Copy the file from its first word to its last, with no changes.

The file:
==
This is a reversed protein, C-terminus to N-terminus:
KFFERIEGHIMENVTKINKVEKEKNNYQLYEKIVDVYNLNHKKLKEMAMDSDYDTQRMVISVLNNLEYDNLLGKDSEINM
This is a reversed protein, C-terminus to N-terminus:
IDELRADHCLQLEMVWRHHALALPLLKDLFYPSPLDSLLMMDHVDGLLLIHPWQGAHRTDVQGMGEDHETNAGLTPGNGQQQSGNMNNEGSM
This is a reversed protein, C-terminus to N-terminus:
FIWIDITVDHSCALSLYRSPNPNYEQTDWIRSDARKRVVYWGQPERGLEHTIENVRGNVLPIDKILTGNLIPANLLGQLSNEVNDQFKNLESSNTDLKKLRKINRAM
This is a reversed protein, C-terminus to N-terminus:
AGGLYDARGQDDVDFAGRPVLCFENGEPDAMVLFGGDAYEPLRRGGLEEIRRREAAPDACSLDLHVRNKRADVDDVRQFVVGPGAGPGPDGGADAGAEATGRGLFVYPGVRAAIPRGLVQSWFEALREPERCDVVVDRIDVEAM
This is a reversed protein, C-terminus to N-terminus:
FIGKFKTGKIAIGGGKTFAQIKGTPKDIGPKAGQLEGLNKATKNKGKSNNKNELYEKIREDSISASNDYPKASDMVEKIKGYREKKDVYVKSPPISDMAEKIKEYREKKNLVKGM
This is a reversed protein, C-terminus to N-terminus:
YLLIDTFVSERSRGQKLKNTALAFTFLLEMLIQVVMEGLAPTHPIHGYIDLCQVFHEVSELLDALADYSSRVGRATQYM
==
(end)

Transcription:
This is a reversed protein, C-terminus to N-terminus:
KFFERIEGHIMENVTKINKVEKEKNNYQLYEKIVDVYNLNHKKLKEMAMDSDYDTQRMVISVLNNLEYDNLLGKDSEINM
This is a reversed protein, C-terminus to N-terminus:
IDELRADHCLQLEMVWRHHALALPLLKDLFYPSPLDSLLMMDHVDGLLLIHPWQGAHRTDVQGMGEDHETNAGLTPGNGQQQSGNMNNEGSM
This is a reversed protein, C-terminus to N-terminus:
FIWIDITVDHSCALSLYRSPNPNYEQTDWIRSDARKRVVYWGQPERGLEHTIENVRGNVLPIDKILTGNLIPANLLGQLSNEVNDQFKNLESSNTDLKKLRKINRAM
This is a reversed protein, C-terminus to N-terminus:
AGGLYDARGQDDVDFAGRPVLCFENGEPDAMVLFGGDAYEPLRRGGLEEIRRREAAPDACSLDLHVRNKRADVDDVRQFVVGPGAGPGPDGGADAGAEATGRGLFVYPGVRAAIPRGLVQSWFEALREPERCDVVVDRIDVEAM
This is a reversed protein, C-terminus to N-terminus:
FIGKFKTGKIAIGGGKTFAQIKGTPKDIGPKAGQLEGLNKATKNKGKSNNKNELYEKIREDSISASNDYPKASDMVEKIKGYREKKDVYVKSPPISDMAEKIKEYREKKNLVKGM
This is a reversed protein, C-terminus to N-terminus:
YLLIDTFVSERSRGQKLKNTALAFTFLLEMLIQVVMEGLAPTHPIHGYIDLCQVFHEVSELLDALADYSSRVGRATQYM